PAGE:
Introduction to the General Epistle of James

New Testament Seminary Teacher Manual, 2016


Why study this book?

The General Epistle of James is well known among members of The Church of Jesus Christ of Latter-day Saints for the significant passage in James 1:5 that led young Joseph Smith to seek for truth from God. Throughout his epistle, James emphasized that we are to be “doers of the word, and not hearers only” (James 1:22). Studying this book can help students understand the importance of manifesting their faith through their “works,” or actions (see James 2:14–26), and inspire them to seek a “crown of life, which the Lord hath promised to them that love him” (James 1:12).

Who wrote this book?

The epistle states that it was authored by “James, a servant of God and of the Lord Jesus Christ” (James 1:1).

Christian tradition has held that this James, like Jude, is one of the sons of Joseph and Mary and hence a half brother of Jesus Christ (see Matthew 13:55; Mark 6:3; Galatians 1:19). The fact that James is mentioned first in the list of Jesus’s brothers in Matthew 13:55 may indicate that he was the oldest of the half brothers. Like the Lord’s other half brothers, James did not initially become a disciple of Jesus (see John 7:3–5). However, after Jesus was resurrected, James was one of the individuals to whom Christ appeared as a resurrected being (see 1 Corinthians 15:7).

Later James became an Apostle and, according to early Christian writers, the first bishop of the Church in Jerusalem (see Acts 12:17; 21:18; Galatians 1:18–19; 2:9). As a leader in the Church, he played a prominent role in the council held in Jerusalem (Acts 15:13). His influence in the Church was no doubt strengthened by his kinship to Jesus, yet James showed humility in introducing himself not as the brother of Jesus but as a servant of the Lord (see James 1:1).

When and where was it written?

It is unknown when James wrote this letter. Since James lived in Jerusalem and watched over the affairs of the Church there, he likely wrote his epistle from that area.

The fact that James did not mention the Jerusalem conference of about A.D. 50 (see Acts 15) could indicate that this letter was written before it took place. If this letter was indeed written before the Jerusalem conference, it is one of the first epistles in the New Testament to have been written.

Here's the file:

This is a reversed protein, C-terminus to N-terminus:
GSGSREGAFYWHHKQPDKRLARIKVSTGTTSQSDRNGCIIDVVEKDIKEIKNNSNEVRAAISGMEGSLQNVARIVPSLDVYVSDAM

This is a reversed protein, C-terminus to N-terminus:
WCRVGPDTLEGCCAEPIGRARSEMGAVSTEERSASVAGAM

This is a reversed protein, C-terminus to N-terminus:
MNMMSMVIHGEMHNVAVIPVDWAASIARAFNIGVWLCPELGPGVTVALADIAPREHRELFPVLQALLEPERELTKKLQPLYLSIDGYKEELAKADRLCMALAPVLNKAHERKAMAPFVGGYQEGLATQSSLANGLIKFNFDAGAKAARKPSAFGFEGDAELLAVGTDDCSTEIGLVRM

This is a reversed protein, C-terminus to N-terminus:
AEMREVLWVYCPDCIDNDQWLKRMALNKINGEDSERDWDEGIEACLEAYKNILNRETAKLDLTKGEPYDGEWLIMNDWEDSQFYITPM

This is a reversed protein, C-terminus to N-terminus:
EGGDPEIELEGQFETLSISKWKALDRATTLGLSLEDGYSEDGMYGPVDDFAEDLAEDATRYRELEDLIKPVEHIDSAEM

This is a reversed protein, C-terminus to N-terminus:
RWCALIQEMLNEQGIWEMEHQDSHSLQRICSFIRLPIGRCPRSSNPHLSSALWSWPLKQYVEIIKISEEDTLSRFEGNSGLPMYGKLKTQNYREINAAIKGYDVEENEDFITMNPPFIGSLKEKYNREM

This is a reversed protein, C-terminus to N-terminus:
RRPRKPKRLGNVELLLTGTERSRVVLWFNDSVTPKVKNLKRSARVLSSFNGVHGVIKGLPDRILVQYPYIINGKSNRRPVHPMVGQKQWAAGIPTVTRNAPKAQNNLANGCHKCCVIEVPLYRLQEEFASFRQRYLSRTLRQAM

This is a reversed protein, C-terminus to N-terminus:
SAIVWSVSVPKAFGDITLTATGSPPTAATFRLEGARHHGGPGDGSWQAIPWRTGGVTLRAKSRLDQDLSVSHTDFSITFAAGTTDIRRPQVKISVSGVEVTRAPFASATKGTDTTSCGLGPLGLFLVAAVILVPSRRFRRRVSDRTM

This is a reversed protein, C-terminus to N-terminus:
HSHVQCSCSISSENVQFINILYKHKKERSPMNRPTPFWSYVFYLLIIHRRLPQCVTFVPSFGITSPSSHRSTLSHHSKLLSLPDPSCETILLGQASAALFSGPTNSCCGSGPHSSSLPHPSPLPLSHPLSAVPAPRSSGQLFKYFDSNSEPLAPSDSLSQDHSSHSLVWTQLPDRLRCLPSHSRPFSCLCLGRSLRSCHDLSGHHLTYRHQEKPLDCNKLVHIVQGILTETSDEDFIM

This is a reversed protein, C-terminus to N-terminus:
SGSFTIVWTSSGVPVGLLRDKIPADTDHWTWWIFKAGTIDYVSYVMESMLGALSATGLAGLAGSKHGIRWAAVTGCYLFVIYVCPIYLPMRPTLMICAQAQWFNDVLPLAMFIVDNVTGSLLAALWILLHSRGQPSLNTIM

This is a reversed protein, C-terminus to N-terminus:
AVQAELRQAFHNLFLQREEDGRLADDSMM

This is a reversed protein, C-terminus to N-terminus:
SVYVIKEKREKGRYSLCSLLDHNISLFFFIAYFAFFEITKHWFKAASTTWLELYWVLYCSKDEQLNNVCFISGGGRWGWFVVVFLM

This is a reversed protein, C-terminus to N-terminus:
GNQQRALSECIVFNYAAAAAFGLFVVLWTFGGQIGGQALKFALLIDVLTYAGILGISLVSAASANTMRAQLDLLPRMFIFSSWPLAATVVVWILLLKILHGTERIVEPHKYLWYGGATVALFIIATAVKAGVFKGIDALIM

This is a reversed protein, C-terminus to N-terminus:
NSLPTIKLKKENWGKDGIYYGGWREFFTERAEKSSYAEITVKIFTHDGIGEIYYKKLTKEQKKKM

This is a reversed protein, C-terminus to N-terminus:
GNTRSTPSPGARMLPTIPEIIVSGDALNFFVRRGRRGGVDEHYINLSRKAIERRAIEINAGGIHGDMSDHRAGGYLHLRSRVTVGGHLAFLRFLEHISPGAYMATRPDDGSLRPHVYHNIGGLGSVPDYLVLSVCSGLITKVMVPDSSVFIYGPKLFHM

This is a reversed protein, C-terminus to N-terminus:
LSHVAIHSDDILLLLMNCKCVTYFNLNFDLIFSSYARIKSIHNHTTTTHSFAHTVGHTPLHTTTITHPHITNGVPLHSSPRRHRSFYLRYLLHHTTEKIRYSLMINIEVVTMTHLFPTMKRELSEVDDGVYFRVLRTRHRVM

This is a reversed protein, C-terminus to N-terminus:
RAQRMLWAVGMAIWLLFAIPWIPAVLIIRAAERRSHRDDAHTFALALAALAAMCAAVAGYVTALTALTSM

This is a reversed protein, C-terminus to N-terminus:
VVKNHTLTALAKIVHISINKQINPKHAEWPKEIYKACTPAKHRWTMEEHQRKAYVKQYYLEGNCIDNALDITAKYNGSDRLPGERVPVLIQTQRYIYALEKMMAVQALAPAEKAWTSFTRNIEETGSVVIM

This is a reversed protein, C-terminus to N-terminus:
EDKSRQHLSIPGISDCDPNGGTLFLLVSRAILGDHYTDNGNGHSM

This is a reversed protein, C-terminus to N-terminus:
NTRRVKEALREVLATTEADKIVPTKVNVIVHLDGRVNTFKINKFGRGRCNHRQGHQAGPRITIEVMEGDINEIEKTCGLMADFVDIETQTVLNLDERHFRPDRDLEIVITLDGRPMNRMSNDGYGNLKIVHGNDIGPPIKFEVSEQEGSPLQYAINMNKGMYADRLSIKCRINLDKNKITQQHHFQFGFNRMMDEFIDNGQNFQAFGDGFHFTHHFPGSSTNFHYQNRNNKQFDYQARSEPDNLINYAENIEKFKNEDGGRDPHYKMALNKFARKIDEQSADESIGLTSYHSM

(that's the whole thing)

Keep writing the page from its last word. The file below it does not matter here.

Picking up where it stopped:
To whom was it written and why?

James addressed his letter “to the twelve tribes which are scattered abroad” (James 1:1), meaning all the house of Israel; he was inviting them to “receive the gospel … [and] come into the fold of Christ” (Bruce R. McConkie, Doctrinal New Testament Commentary, 3 vols. [1965–73], 3:243). James instructed Church members to live their lives as expressions of their faith in Jesus Christ.

What are some distinctive features of this book?

The General Epistle of James has sometimes been classified as wisdom literature similar to the Old Testament book of Proverbs. The text of the letter consists of short explanations of principles for Christian living. In addition, there are close parallels between the Savior’s Sermon on the Mount recorded in Matthew 5–7 and the words of James. Some similar themes include enduring persecution (see James 1:2–3, 12; Matthew 5:10–12); becoming “perfect,” or spiritually mature (see James 1:4; 2:22; Matthew 5:48); asking God (see James 1:5; Matthew 7:7–8); doing the will of God (see James 1:22; Matthew 7:21–25); loving others (see James 2:8; Matthew 5:43–44; 7:12); knowing good and evil by their fruits (see James 3:11–12; Matthew 7:15–20); being a peacemaker (see James 3:18; Matthew 5:9); and not swearing oaths (see James 5:12; Matthew 5:34–37).

Outline

James 1–2 James greets his readers and introduces some major themes of his epistle, including enduring trials, seeking wisdom, and living consistent with one’s professed faith. Hearers of God’s word are also to be doers of the word. James defines “pure religion” as caring for the fatherless and widows and seeking to live free from sin (see James 1:27). Saints are to love their neighbors and to manifest their faith through their works.

James 3–4 James illustrates the destructive nature of uncontrolled speech and contrasts it with the fruit of righteousness of those who make peace. He cautions his readers not to become friends with the world but to resist the devil and draw close to God.

James 5 James warns the rich who are wicked. He concludes his epistle with brief items of counsel about the Saints’ responsibilities toward other members of the Church. He counsels the Saints to patiently endure until the coming of the Lord and be truthful in all their conversations. James encourages the sick to call on the elders to anoint them with oil.